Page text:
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Looks like it’s back to the future in Virginia—with a twist.

 

Revolutionary Racing and Peninsula Pacific April 25 announced they had closed a deal to purchase Virginia’s Colonial Downs, located in New Kent County, for “in excess of $20 million.”

 

Next stop: the return of live racing, perhaps as early as 2019.

 

“The return of horse racing to Virginia will mean the creation of new, good-paying jobs, the generation of much needed tax revenue for the state and localities, and a significant economic impact statewide,” Revolutionary’s CEO, Prentice Salter, said in a statement. “In a race, only one horse can come in first; but with the reopening of Colonial Downs, the entire Commonwealth will win.”

 

Colonial Downs, which opened for live racing in 1997, hosted as many as 45 days of live racing per year, though most years it held fewer. It conducted its most recent live meeting in 2013, when it held 24 days live. Since then, however, live racing has fallen victim to an acrimonious dispute between Jacobs Entertainment, which on Wednesday officially sold Colonial, and the state’s horsemen.

 

Since then, the horsemen, through the umbrella group Virginia Equine Alliance, have gradually been rebuilding the state’s off-track wagering network, while seeking a venue at which to hold live Thoroughbred racing. Once 10 outlets strong, the off-track wagering network had declined to none but now is back up to four. They have also held a handful of Virginia-bred and Virginia-sired races in Maryland and at Great Meadow near The Plains, Va.

 

Part of what had kept the track dark these last years was the difficulty of offering a critical mass of racing days with competitive purses in an environment in which every nearby state—except Virginia—had purses enhanced with revenues from other forms of gaming.

 

That is about to change. Earlier this month, Gov. Ralph Northam (D) signed HB 1609 into law. That will permit Revolutionary to deploy “historical horse racing” machines, which provide players a slot machine-like experience while using the results of previously run races to generate winning numbers. The machines are expected to fatten the company’s revenue by nine figures and pump millions of dollars into racing purses.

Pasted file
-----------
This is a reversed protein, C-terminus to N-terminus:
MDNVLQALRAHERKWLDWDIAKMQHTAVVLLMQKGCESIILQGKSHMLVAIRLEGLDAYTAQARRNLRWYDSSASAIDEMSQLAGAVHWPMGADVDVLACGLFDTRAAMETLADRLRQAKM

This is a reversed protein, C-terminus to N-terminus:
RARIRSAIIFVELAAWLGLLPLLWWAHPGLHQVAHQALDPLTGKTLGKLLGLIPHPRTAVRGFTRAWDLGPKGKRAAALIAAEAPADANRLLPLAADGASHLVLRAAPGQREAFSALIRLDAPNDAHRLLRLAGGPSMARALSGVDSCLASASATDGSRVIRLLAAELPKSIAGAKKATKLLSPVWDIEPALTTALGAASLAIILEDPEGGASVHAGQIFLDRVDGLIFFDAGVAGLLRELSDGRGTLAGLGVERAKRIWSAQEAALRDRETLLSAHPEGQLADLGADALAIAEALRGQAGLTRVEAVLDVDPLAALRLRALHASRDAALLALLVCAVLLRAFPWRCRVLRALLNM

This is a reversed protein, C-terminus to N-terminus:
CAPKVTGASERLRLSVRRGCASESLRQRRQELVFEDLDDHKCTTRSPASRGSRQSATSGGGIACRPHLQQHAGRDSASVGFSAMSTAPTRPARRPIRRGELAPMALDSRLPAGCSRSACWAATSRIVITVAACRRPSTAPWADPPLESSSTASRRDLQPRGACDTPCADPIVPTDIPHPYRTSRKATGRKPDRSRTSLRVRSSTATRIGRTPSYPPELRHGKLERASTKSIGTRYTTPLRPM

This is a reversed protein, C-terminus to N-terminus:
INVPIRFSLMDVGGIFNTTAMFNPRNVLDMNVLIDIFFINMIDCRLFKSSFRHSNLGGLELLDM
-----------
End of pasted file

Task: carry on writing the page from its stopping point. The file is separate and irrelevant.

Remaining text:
“This moment would not be possible without the proactive leadership shown by the General Assembly and Gov. Ralph Northam,” added Larry Lucas, chairman of Revolutionary, in a statement. “A vibrant and successful Colonial Downs is critical to ensuring that horse racing can thrive and grow in the Commonwealth. Horse racing can be traced to the earliest years of the Colony of Virginia. And every Virginian takes great pride in this being the birthplace of Secretariat, the most famous horse to ever take the track. Now with this purchase we are well on our way to bringing back this historic industry.”

 

Racing advocates have predicted that live racing could return to Colonial as early as 2019, although that first meet is expected to be a short one.  A study commissioned by Revolutionary estimated the build-out of the off-track wagering network–including historical racing machines—to be completed by 2022, at which time, it suggested there would be 25 days of live racing at Colonial Downs.

 

Of course, there are many questions. Among them will be when Colonial will race and what niche in the racing world it will occupy. In its former incarnation, Colonial ran in the summer when the Maryland tracks took off and played a leading national role in turf racing, particularly for 3-year-olds. Now, however, the Maryland tracks run virtually year-round–including through the summer—and the sophomore turf division is increasingly crowded with races.

 

Still, there’s no question that for Virginia racing interests, the purchase of Colonial Downs by Revolutionary represents an important step toward the future.

 

The VEA says that the resurrection of the New Kent County track would lead to a revival of Virginia’s horse racing, breeding, training, and other commercial and agricultural enterprises involving horses. 

 

“The General Assembly and the governor are to be commended for their support for this important legislation, legislation that not only will restore the long history of horse racing in Virginia but also will revitalize horse-related enterprises throughout the state,” said Jeb Hannum, executive director of the VEA, in a statement.  “Our thanks to Gov. Northam and the bipartisan efforts in both the Senate and House for recognizing the consequential economic impact the new law will have in every corner of Virginia.”

 

The VEA says that economic impact studies have estimated that reopening the track will lead to as many as 500 jobs for New Kent County and the region, and by year three, generate as much as $25 million for state and local governments.  Proceeds from the track also will fund an incentive program that will brings horse to Virginia to board and train. 

 

“Virginia’s horse racing traditions date to pre-Colonial times, and we are pleased and proud to see that tradition continue,” Hannum said.  “But the reopening of Colonial Downs means so much more from a tangible point of view. After almost four years without racing, it now allows us to build an industry that hopefully will enable us to be competitive with the horse industries in Maryland, West Virginia, and Pennsylvania, and that will lead to brighter prospects for breeders, trainers and farmers who support the racing industry.”

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